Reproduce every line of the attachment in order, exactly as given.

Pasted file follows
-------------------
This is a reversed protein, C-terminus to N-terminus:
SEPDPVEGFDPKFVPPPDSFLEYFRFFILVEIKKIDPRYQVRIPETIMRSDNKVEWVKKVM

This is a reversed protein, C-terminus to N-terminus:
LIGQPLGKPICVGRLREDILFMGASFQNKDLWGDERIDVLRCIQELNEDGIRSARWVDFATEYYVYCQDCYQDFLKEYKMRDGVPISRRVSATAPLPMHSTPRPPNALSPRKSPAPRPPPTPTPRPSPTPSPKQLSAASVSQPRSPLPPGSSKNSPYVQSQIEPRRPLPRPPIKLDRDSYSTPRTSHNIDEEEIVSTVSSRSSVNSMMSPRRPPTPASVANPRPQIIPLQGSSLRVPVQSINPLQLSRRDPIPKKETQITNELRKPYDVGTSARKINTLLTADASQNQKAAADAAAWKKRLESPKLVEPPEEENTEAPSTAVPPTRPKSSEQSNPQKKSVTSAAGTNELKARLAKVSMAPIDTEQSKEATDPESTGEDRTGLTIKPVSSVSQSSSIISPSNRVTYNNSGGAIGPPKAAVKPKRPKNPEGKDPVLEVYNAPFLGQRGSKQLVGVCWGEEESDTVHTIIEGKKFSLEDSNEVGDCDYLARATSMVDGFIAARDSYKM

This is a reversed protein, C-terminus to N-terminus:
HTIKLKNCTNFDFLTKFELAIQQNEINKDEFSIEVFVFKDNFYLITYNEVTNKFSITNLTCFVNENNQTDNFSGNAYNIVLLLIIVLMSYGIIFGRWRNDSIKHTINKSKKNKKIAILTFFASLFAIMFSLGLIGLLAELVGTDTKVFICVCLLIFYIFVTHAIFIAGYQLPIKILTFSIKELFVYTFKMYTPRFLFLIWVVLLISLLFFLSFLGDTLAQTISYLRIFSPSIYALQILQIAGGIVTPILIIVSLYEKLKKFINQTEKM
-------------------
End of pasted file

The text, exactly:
This is a reversed protein, C-terminus to N-terminus:
SEPDPVEGFDPKFVPPPDSFLEYFRFFILVEIKKIDPRYQVRIPETIMRSDNKVEWVKKVM

This is a reversed protein, C-terminus to N-terminus:
LIGQPLGKPICVGRLREDILFMGASFQNKDLWGDERIDVLRCIQELNEDGIRSARWVDFATEYYVYCQDCYQDFLKEYKMRDGVPISRRVSATAPLPMHSTPRPPNALSPRKSPAPRPPPTPTPRPSPTPSPKQLSAASVSQPRSPLPPGSSKNSPYVQSQIEPRRPLPRPPIKLDRDSYSTPRTSHNIDEEEIVSTVSSRSSVNSMMSPRRPPTPASVANPRPQIIPLQGSSLRVPVQSINPLQLSRRDPIPKKETQITNELRKPYDVGTSARKINTLLTADASQNQKAAADAAAWKKRLESPKLVEPPEEENTEAPSTAVPPTRPKSSEQSNPQKKSVTSAAGTNELKARLAKVSMAPIDTEQSKEATDPESTGEDRTGLTIKPVSSVSQSSSIISPSNRVTYNNSGGAIGPPKAAVKPKRPKNPEGKDPVLEVYNAPFLGQRGSKQLVGVCWGEEESDTVHTIIEGKKFSLEDSNEVGDCDYLARATSMVDGFIAARDSYKM

This is a reversed protein, C-terminus to N-terminus:
HTIKLKNCTNFDFLTKFELAIQQNEINKDEFSIEVFVFKDNFYLITYNEVTNKFSITNLTCFVNENNQTDNFSGNAYNIVLLLIIVLMSYGIIFGRWRNDSIKHTINKSKKNKKIAILTFFASLFAIMFSLGLIGLLAELVGTDTKVFICVCLLIFYIFVTHAIFIAGYQLPIKILTFSIKELFVYTFKMYTPRFLFLIWVVLLISLLFFLSFLGDTLAQTISYLRIFSPSIYALQILQIAGGIVTPILIIVSLYEKLKKFINQTEKM